In Takao Okawara's GODZILLA 2000, Godzilla may have met his match in
something that looks like a flying piece of fossilized dino dung in the
shape of the Millennium Falcon. But since this is the 23rd Japanese film
about Godzilla, the smart money is on Godzilla to win again.
When we first see Godzilla in his millennium edition, he is on his usual
power trip, knocking over electrical lines left and right. After noshing on
metal delicacies like ships and bridges, he is ready to fight all comers.
The Japanese army has developed a special metal piercing missile that they
figure is certain to take down their old nemesis, but the bombs aren't even
strong enough to give the thick-skinned monster a case of heartburn.
Yes sirree, after being bored with Roland Emmerich's GODZILLA, prepared with
zillions of dollars' worth of computer generated images, we are back to
basics with this Japanese version of a guy in a rubber suit. The English
dubbing is so unsynchronized that it appears that they intended it to
mismatch as another way to generate laughs.
When our two mega-villains square off in the obligatory, ending battle to
the death, their weapons of choice are classic. Against Godzilla's dinosaur
breath, his competition resorts to the evil eye.
The biggest problem with GODZILLA 2000 is that it is just not cheesy enough.
And we waste a lot of time waiting for Godzilla to get back on stage. How
many breaks does a man in a rubber suit need?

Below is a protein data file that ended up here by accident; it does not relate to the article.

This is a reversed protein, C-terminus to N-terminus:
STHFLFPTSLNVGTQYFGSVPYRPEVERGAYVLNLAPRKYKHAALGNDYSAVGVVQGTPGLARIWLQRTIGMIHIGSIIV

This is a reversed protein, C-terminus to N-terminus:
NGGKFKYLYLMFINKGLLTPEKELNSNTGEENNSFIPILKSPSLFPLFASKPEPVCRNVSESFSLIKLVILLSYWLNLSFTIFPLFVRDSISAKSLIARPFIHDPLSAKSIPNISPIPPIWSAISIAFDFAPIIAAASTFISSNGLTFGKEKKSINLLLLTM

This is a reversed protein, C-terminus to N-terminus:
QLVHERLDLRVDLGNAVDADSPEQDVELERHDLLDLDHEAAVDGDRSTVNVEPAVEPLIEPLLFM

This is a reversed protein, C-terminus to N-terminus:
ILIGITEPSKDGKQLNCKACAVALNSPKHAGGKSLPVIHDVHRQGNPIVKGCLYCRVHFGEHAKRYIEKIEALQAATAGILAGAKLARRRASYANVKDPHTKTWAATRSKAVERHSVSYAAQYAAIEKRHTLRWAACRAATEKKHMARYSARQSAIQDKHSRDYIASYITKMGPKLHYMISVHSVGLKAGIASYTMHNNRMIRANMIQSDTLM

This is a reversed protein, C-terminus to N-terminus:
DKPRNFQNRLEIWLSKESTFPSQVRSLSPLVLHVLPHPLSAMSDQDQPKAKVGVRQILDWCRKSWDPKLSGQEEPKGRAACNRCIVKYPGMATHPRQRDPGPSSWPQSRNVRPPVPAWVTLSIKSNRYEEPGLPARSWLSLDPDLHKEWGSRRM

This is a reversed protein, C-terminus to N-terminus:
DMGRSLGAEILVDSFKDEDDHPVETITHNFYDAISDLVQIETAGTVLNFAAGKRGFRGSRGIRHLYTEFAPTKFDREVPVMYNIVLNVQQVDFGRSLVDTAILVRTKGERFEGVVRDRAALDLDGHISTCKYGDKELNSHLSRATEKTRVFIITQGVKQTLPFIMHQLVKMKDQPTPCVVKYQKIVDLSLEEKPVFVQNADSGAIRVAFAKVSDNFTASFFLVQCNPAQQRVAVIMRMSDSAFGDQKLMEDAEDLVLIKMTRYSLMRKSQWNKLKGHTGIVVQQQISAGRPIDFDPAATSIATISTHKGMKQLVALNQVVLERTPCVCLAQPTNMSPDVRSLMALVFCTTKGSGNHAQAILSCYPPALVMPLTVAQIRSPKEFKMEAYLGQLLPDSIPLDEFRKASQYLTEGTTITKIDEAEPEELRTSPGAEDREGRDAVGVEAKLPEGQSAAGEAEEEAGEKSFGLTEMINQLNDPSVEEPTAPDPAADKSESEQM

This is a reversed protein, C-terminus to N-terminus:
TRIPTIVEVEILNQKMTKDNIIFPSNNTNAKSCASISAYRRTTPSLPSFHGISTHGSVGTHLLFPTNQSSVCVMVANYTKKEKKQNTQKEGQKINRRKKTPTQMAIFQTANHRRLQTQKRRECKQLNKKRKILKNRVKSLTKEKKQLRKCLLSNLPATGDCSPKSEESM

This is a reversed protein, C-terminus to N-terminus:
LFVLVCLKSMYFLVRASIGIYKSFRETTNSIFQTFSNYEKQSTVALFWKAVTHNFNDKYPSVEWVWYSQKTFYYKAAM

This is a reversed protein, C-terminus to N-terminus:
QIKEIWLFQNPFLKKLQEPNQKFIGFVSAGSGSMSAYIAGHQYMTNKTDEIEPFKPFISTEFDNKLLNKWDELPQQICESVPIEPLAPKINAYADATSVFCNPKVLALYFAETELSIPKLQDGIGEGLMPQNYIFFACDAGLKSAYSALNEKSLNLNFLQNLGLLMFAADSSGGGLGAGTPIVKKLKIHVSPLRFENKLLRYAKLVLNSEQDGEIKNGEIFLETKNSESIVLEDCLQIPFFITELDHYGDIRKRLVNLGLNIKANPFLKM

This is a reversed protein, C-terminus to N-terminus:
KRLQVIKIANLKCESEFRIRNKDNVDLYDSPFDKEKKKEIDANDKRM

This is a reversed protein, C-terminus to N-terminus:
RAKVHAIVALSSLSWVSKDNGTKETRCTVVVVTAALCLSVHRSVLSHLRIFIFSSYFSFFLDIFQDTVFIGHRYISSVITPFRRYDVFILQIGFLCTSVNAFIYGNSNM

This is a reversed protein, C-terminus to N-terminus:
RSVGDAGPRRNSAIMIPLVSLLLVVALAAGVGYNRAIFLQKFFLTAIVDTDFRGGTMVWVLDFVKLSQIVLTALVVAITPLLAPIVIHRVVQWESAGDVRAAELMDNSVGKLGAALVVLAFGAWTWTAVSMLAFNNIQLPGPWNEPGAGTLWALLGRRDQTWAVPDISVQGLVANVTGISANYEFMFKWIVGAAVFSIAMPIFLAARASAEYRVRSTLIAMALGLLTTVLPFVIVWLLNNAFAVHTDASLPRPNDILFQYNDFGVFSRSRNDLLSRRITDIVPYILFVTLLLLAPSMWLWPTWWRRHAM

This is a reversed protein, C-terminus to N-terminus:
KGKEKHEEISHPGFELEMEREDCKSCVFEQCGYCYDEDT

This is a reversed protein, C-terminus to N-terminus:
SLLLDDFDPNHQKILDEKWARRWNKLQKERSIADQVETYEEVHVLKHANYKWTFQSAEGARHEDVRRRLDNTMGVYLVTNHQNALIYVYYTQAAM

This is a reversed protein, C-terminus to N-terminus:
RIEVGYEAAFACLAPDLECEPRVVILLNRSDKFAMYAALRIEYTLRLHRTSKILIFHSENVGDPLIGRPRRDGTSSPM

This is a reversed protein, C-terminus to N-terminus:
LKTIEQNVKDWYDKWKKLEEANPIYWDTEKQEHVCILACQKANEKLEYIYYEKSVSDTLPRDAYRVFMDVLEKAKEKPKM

Although the humans in the story mainly hang around gawking or shooting at
the monster, sometimes their hokey dialog does add some zest to the story's
campy ambiance. "Are you sure you've still got film in the camera?" asks
scientist Yuji Shinoda (Takehiro Murata) to his female companion, as they
are hot on Godzilla's trail. "Oh, bite me!" she shoots back.
The problem with GODZILLA 2000 is that, like wasabi, a little goes a long
way. Thirty minutes would have been plenty for me.
GODZILLA 2000 runs 1:30. It is rated PG for monster violence and mild
language and would be fine for most kids. Children under 5 might be
frightened by the silly looking monsters, but none of the kids in our
audience appeared to be the least bit upset.
My son Jeffrey and his friend Nickolas, both 11, gave the movie ***. They
thought it was funny, and both liked the space ship best. They did wish that
some of Godzilla's old rivals would have made an appearance.
Copyright © 2000 Steve Rhodes